Strategies for reducing footpeg vibrations?

kaz

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I did my first "long" trip on the NC, around 180km. The buzzing of the pegs gave me a bit of an after effect in my feet. Was wondering. These seem to be our peg parts -

pegs.jpg

what happens is you use a rubber covered pin or a thinner pin wrapped in a piece of rubber? Or squeeze some rubber washers between that spring and the connecting walls of the peg (in the middle where the pin is running)?

I searched "rubber mounted pegs", doesn't seem to be a ready made contraption that I could find, only rubber covers like this -
FOOTPEG-RUBBERS-Plugs-foot-Peg-for-SUZUKI-AX100-MOTORBIKE.jpg

Are these any good?

What's the proper spot to rubberize so that the buzzing doesn't reach your feet?
 

Deckyon

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You know, 30,000+ miles and not once have I noticed buzzing at the foot pegs.

What do you have that isnt stock? Sprockets, Chain, larger/smaller than suggested tires, bash plate? Are your wheels/chain aligned properly? Brakes in good repair?
 

kaz

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I got the brake fluid replaced before the trip, front pads were replaced a little before that. Tires are stock sizes, no defensive metal pieces on the bike. No idea about the chain/ sprockets, I did put the RSV rear shock in lately.
 
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dduelin

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I don't know where this thread will end up going but it sounds very familar. It's pretty much normal for the foot pegs to have a low frequency pulse at low rpms in a high gear.

The NC700/750 engine has design elements that produce a low frequency pulsing or vibration during normal operation. Do you notice the vibration in 6th gear at 50-60 mph? An easy thing to do is hold the bike in 5th gear under 65 mph.
 
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kaz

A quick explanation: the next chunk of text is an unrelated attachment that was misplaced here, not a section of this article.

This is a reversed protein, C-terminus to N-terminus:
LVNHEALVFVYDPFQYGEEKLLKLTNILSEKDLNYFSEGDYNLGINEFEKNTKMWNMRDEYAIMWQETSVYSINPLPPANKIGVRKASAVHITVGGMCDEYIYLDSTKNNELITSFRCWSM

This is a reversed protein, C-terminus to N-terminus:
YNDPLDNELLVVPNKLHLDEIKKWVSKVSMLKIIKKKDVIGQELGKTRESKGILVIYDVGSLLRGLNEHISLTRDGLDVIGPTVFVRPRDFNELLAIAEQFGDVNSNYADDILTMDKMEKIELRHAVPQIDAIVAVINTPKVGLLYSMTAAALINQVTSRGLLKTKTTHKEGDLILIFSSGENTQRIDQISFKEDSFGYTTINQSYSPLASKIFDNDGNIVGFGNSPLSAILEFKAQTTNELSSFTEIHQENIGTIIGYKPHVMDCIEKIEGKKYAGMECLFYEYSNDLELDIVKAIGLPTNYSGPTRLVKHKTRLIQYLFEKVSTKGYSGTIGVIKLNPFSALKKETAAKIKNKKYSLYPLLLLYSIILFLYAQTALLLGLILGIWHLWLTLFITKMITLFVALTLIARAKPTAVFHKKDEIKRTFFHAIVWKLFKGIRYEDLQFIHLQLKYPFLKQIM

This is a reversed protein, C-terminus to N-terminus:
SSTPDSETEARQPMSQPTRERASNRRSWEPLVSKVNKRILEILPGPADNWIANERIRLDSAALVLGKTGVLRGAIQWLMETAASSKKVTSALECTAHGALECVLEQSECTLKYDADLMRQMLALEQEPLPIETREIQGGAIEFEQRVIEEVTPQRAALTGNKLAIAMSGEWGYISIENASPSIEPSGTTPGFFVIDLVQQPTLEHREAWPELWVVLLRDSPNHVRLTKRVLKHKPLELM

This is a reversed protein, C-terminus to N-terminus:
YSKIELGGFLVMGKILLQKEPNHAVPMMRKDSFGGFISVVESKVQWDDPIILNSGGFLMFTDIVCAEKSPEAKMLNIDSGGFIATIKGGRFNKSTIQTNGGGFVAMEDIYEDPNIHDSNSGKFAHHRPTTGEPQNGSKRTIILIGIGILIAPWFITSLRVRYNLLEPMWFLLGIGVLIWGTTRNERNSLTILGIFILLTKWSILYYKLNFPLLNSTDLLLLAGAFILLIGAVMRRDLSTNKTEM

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I usually hit 6th gear around 95 100 kmh/ 60 mph when accelerating, shift back to fifth around 70 kmh/ 44 mph. Trying to avoid passing 4K rpm, feels nicer (and I assumed more economic)

Isn't this easily solved by using rubber bushings of some sort in the pegs regardless of engine vibration?

Edit: What if I get such replacement set, and expand the holes where the pin goes? Then perhaps I can just pad the inside of the holes with some silicone or rubber?
 
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dduelin

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I usually hit 6th gear around 95 100 kmh/ 60 mph when accelerating, shift back to fifth around 70 kmh/ 44 mph. Trying to avoid passing 4K rpm, feels nicer (and I assumed more economic)

Isn't this easily solved by using rubber bushings of some sort in the pegs regardless of engine vibration?

Edit: What if I get such replacement set, and expand the holes where the pin goes? Then perhaps I can just pad the inside of the holes with some silicone or rubber?
"Isn't this easily solved by using rubber bushings of some sort in the pegs regardless of engine vibration?"

We tend to avoid or try and fix things that bother or annoy us and since the pulsing never bothered me I have nothing further to offer other than avoid the rpm operation that provokes it.
 
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mzflorida

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I don't know how to mitigate the vibration. But there are countless threads and product recommendations over on advrider.com that might give you things to consider.
 

rippin209

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As it's been said already, it's not as simple as it might seem.

These are the pegs I installed, cheap and slightly better then OEM

Motorcycle Silver Front Black Rubber Inlay Foot Pegs Footpeg Footrest Bracket Set Fits For Honda CB600 1999 2000 2001 2002 2003 2004 2005 2006 Hornet600 CBR 600 CB 600 CB 500/400 VTR 250 W/Y NTV 6 https://www.amazon.com/dp/B07W8VZWXB/ref=cm_sw_r_cp_apa_i_ZfWaEbH62SZVG
 
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Bugs

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I have these attached to my bike: